|Born||October 21, 1849
Sevier County, Arkansas
|Died||December 4, 1932
|Resting place||Oakland Cemetery, Dallas|
|Other names||"Daddy" Blaylock|
|Occupation||Civil leader, varied.|
|Known for||Mayor of Dallas from 1923 to 1927 (two terms).|
|Spouse(s)||Georgia Darton (married in 1871)|
|Parent(s)||Willis and Irene Blaylock|
Blaylock was born in Sevier County, Arkansas to Willis and Irene (Gibs) Blaylock. Three years after his birth, the family relocated, residing in Austin. Blaylock's career began as a type-setter in 1866 for the Texas Christian Advocate, a Methodist newspaper (now the United Methodist Reporter). In 1871 he married Georgia Darton, and they eventually had five children. After several years of working there, Blaylock and William A. Shaw took over the paper, thus meaning he was in control of its workings. By 1876, the paper had a circulation rate of 13,000 civilians, considered by many during that time to be the largest circulation of a contemporary newspaper in Texas. By 1887, the paper claimed a circulation of 18,000. That same year Blaylock formed the Blaylock Publishing Company, after moving the Advocate to Dallas, Texas. As well as working for the newspaper, Blaylock was the commissioner of Police for the Dallas Police Department between 1901 and 1904, as well as serving as both police and fire commissioner between 1913 and 1915. He was publisher of the daily paper for the Methodist General Conference when it met in Dallas in 1902. He served as city administration and finance commissioner from 1919 until 1923, when he was elected mayor. For an unspecified reason, Blaylock left the newspaper company in 1922, after working and managing it for fifty-six years of his life. In 1923, Blaylock was elected the position of Mayor of Dallas, after working as the city finance and administration commissioner from 1913 until his election as mayor. Since he was seventy-four at the time of his election, he was soon nicknamed "Daddy" Blaylock. While in office he was noted for kissing every gorgeous movie star, festival queen, or other prominent female who visited Dallas, as an official welcome to the city. Blaylock was also known as one of the most able and conservative mayors in the city's history. Blaylock was the president of the board of trustees of the First Methodist Church in Dallas, as well as a building committee member for the church. He was also a prominent Mason. Blaylock died on December 4, 1932, and was buried in Oakland Cemetery, Dallas.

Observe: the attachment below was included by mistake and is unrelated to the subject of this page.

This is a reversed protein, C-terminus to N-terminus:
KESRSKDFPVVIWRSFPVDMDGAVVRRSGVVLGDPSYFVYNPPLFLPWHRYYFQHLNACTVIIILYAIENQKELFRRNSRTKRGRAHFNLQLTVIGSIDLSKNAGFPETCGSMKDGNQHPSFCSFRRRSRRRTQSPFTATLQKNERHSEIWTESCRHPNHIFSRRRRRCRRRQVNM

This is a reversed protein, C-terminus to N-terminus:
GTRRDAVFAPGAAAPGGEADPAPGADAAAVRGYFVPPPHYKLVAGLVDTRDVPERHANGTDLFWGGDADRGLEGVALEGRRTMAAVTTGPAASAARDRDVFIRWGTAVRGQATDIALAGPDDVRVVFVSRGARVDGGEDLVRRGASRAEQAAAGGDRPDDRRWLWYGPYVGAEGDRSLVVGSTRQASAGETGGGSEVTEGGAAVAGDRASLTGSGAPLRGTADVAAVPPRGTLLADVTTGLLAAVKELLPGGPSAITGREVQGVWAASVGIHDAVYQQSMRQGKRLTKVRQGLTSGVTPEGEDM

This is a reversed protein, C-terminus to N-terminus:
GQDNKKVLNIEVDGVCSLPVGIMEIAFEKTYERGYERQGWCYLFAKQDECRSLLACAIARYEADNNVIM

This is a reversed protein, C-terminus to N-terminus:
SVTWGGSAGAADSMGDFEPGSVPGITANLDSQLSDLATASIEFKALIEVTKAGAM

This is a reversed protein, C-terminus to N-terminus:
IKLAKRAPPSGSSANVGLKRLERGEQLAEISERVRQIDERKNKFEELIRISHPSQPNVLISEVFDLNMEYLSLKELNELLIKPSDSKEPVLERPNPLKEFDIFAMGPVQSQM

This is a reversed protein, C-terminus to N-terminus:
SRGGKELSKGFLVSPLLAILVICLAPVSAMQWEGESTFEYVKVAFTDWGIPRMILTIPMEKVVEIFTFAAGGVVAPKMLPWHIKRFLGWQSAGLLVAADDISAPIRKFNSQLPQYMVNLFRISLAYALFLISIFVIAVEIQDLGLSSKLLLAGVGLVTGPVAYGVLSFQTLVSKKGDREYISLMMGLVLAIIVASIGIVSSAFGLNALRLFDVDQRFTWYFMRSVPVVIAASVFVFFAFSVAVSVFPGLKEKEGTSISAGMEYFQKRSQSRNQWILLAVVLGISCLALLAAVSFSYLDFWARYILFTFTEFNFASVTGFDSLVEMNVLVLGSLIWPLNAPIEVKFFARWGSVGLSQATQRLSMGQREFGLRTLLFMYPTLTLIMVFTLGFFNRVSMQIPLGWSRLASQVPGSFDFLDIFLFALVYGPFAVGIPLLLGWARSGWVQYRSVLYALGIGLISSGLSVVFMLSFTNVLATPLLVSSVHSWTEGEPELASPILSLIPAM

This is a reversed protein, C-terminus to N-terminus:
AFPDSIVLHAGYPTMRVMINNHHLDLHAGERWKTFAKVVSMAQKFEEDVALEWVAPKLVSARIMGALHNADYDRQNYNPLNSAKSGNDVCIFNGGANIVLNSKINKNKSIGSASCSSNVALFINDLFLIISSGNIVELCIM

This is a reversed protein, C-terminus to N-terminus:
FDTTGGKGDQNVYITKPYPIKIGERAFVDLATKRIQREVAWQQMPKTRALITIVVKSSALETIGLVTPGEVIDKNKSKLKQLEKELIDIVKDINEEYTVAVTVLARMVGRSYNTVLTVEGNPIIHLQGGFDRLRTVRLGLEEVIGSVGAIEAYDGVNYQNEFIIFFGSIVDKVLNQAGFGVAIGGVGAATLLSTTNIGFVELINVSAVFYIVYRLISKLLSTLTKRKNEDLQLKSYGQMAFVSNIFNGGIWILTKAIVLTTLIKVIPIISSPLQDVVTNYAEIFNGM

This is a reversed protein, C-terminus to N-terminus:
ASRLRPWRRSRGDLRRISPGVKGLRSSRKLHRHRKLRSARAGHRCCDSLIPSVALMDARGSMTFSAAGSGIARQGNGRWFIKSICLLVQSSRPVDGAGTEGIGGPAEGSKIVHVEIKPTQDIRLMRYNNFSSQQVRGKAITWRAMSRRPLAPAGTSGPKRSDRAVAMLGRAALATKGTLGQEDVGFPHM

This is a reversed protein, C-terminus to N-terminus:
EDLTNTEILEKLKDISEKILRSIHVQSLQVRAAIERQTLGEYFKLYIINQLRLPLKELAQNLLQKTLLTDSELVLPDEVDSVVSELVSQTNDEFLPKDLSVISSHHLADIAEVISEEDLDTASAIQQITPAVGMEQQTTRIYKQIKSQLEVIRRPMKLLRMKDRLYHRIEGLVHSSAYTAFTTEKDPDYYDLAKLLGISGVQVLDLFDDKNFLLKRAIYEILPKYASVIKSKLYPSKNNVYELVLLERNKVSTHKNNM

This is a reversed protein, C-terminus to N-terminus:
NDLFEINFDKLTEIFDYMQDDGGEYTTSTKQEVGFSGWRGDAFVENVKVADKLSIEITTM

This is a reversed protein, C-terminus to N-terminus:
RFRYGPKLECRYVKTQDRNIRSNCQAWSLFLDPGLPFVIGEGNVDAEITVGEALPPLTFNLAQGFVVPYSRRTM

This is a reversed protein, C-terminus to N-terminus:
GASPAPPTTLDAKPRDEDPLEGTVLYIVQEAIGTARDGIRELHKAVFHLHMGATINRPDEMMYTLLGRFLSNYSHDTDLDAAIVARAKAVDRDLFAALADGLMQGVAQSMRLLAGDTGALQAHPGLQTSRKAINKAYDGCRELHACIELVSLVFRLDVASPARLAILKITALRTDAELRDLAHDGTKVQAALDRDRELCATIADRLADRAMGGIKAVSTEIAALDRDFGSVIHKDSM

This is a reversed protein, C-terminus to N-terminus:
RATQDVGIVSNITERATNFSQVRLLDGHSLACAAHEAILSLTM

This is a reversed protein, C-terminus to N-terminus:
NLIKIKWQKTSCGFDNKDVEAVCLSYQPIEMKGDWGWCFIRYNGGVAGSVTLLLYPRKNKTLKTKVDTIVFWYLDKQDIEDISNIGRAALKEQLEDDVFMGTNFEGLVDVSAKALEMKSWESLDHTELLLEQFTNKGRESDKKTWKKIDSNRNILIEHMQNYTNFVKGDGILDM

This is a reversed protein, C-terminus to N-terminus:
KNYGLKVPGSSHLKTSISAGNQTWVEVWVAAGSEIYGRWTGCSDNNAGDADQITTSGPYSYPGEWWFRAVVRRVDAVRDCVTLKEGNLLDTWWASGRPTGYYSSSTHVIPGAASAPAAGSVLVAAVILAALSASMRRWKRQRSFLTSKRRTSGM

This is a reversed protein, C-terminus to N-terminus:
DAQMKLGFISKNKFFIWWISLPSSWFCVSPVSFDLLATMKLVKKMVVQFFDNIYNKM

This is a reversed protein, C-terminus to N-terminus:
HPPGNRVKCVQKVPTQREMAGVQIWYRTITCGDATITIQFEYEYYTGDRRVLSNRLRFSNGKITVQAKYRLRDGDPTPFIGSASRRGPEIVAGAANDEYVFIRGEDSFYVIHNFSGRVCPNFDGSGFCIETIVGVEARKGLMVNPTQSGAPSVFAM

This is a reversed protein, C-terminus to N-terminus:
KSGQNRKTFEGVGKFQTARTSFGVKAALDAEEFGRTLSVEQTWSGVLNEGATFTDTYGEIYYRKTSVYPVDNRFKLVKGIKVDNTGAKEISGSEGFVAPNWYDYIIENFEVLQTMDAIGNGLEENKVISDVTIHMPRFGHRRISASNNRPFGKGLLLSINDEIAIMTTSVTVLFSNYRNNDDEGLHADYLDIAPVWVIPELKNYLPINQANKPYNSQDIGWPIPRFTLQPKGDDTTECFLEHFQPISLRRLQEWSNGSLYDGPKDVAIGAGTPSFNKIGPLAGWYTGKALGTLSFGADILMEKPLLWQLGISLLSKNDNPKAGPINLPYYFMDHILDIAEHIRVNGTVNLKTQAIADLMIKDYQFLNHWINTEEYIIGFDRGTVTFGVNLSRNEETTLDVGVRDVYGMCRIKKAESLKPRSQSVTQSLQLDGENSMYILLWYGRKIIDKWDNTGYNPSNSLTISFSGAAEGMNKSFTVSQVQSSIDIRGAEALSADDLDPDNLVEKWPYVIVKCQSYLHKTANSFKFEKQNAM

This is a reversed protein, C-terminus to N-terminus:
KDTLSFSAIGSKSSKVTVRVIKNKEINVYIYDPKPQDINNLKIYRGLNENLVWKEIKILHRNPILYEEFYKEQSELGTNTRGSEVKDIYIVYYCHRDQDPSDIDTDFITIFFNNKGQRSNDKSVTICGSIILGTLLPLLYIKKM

- Blaylock, Lewis. The Handbook of Texas Online. Retrieved on 2007-12-02.